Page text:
Five minutes into a conversation with Dr. Kelly Negrón, the passion fueling her work with families impacted by autism is palpable.
It’s not just her work, it’s her mission.
International borders aren’t stopping her from continuing the work she started at Equanimity, her practice in south Florida that will soon continue in Mérida. She, her husband and her 15-year-old son moved to Mérida last year.
Dr. Negron and her husband emigrated to the United States as children but wanted to experience Latin culture outside the United States.
“Through lots of research, we discovered Mérida was an extremely safe and traditional place to raise a family. After visiting here, we immediately felt at home. Yucatecans are so warm and welcoming,” she says. “What we feel connects us most to Mérida is the language, the openness of the people, their strong family values and the absolute peace we get to enjoy as a family.”
Since she was a little girl in Venezuela, she wanted to be a doctor. Her path to get there became clearer when she witnessed the challenges of her nephew, who was diagnosed with autism.
“When my nephew was 6 years old, a teacher said to him that it was good his parents were well-off financially because he was definitely stupid and wouldn’t do well in life,” says Dr. Negrón, “He is one of the brightest people I know.”
She channeled her anger to understand autism better.
“As with almost everything in history, in the beginning, we always blame Mom. Her diet, was she stressed? ‘What did you eat to make your kid autistic?’ or ‘you’re old.’ There was a time where it was described as a ‘cold mother syndrome,’ like if your mom was cold, and she wasn’t loving, she wasn’t warm, you were obviously a child with autism, you know, like all these horrible things,” Dr. Negrón shares.
“I wanted to look at the epidemiology, the root of autism,” she continues. “We still don’t know what causes autism. And we have children who are affected all over the world, all over the world. And we don’t know what causes it.”
What Dr. Negrón does know is how Applied Behavioral Analysis (ABA) therapy and early intervention can positively impact children along the autism spectrum.
ABA therapy focuses on specific behaviors and skills like social interaction and communication. It is instrumental in assisting individuals with autism spectrum disorders.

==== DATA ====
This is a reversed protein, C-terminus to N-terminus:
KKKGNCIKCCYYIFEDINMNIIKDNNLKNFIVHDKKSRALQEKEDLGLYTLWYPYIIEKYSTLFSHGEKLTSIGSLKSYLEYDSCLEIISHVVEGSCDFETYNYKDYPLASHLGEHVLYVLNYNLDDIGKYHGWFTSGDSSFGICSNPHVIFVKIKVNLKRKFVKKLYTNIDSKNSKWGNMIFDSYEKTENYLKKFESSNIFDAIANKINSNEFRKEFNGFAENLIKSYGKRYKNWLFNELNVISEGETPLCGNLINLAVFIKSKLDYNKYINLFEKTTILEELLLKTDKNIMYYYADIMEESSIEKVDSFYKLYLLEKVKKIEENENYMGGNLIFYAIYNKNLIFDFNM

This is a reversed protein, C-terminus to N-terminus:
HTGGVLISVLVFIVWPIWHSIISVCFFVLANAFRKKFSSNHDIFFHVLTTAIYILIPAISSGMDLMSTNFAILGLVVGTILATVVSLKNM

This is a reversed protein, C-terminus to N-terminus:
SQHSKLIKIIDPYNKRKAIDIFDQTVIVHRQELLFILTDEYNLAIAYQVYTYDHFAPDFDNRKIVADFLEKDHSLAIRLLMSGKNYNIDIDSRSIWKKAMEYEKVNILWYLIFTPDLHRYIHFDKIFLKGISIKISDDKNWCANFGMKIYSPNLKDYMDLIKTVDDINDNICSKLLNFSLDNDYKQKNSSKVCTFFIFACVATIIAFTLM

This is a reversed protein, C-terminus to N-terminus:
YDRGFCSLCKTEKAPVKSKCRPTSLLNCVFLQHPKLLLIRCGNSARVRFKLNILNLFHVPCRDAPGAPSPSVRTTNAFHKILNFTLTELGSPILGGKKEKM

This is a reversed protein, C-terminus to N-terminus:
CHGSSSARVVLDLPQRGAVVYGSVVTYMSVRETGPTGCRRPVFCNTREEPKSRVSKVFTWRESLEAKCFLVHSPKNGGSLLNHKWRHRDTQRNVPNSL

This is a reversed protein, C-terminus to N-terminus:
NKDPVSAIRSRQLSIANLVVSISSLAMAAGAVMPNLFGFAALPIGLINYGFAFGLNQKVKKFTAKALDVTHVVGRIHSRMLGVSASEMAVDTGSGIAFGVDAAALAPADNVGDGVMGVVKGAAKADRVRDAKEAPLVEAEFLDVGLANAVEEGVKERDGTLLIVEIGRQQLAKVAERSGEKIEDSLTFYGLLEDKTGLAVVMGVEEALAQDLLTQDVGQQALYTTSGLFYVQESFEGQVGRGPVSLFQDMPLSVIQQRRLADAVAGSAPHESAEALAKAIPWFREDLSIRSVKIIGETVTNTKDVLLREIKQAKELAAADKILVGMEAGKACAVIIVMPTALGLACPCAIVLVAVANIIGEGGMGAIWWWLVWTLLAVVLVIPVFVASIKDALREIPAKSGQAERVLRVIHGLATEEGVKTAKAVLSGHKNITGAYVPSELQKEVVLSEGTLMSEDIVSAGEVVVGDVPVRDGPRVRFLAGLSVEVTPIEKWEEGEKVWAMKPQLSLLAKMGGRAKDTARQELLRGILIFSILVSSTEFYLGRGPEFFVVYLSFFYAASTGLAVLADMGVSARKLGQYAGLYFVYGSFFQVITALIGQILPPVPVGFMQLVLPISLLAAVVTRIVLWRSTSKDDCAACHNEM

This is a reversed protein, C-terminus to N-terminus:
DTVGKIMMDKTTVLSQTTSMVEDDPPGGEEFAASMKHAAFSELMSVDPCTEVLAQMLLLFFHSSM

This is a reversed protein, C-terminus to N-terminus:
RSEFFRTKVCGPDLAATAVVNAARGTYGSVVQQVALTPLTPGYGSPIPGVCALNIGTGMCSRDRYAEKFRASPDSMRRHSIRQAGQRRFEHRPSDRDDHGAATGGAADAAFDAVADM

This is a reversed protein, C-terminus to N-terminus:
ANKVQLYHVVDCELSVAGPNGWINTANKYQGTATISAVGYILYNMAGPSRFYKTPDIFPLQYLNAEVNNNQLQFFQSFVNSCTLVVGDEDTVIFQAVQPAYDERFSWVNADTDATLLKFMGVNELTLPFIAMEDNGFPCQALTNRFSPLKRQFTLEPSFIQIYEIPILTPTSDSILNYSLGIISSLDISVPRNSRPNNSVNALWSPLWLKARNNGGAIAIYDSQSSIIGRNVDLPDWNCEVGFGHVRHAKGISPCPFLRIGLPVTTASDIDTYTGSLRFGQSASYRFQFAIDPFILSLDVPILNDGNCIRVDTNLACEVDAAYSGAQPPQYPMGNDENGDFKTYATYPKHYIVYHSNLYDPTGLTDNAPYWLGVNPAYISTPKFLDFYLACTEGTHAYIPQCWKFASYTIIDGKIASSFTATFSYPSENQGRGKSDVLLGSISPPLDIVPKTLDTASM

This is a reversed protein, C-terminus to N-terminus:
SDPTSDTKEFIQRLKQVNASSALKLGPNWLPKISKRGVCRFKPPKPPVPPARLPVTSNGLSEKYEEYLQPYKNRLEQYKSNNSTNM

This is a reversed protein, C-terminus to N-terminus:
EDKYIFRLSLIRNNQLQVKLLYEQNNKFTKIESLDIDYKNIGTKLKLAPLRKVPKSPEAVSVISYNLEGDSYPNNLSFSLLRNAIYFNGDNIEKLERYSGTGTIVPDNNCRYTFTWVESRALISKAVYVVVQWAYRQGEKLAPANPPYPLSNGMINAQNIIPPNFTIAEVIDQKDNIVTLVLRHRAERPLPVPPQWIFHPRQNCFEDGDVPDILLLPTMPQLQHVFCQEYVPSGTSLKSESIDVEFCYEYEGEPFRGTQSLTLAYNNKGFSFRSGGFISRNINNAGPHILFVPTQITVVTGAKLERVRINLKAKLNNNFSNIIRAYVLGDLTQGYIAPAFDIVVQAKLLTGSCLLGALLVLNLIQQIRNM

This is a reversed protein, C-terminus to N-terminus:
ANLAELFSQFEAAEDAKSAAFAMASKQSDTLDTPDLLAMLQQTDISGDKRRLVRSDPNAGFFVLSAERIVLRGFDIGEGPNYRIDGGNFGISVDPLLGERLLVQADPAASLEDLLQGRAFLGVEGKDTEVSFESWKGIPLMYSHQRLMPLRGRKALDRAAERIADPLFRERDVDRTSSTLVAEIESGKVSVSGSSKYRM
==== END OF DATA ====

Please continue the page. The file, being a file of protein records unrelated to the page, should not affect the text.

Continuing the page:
Dr. Negrón is working toward creating an early intervention program in Mérida for children ages 2 through 6. It would mirror Equanimity, her clinic in Florida.
In the Florida clinic, therapists work one-on-one with each child throughout the day in a setting that looks and feels like a typical preschool classroom. Every year they have a summer camp attended by children from all over the world. That is where therapists work with the children on things like outings to the grocery store, museums, etc., so the children learn how to function in those environments.
Equanimity Mexico offers ABA therapy in the child’s natural environments, like home and school. But, Dr. Negrón plans to provide children in Mexico with the same comprehensive service.
“In the US, we start observing kids as young as three months old and diagnosing kids at 2 or 3 years old. In Latin America, we hold diagnosis off until after 5.” Delaying diagnosis causes children to lose years when they could have received help.
As a representative of the International Behavior Analysis Organization (IBAO), Negrón is working to bridge this gap. Her drive for change has only increased since becoming a mother this past year.
Dr. Negrón is also working with the IBAO to increase the quality and availability of certified ABA professionals across Mexico. The organization offers a directory of professionals across the globe who have gone through the rigors of obtaining the education and practical experience required to be certified.
Although there are benchmarks and red flags, Dr. Negrón hesitates to give parents warning signs. The presence of any attributes doesn’t mean your child has autism. “It just means we need to pay attention,” she says. “It’s called a spectrum for a reason.”
She has this advice for parents: “The biggest way to advocate for your child is to respect their preference and individuality,” she says. “They are their own individual person. Is it what you want or what’s best for your child?”
“Let’s separate autism from the child’s personality and who they are, and let’s advocate for them to be allowed to exist as human beings, to have the same right and access to things.”
Some centers force children into various types of therapy, like speech, occupational, ABA, etc., to receive behavioral therapy. “Not all children on the spectrum need speech therapy or occupational therapy. And if they do, do they need it all at the same time?” Dr. Negrón says. Parents can educate themselves on the different types of therapies so they can be empowered and participate in creating a plan for their children.
“I used to answer my own phones when I first opened my practice,” Dr. Negrón shares. “Parents would call in tears after receiving their child’s diagnosis. As a parent, you go through a grieving process for your ideal child.”
“I just want families to know where they can go for support,” Dr. Negrón shares, “because every minute your child receives therapy counts. It’s what’s going to predict whether they have a fulfilling, independent life or not. And we should take that seriously. Anybody working with these children should take that seriously. It’s not just another dime in your pocket; it’s somebody’s life.”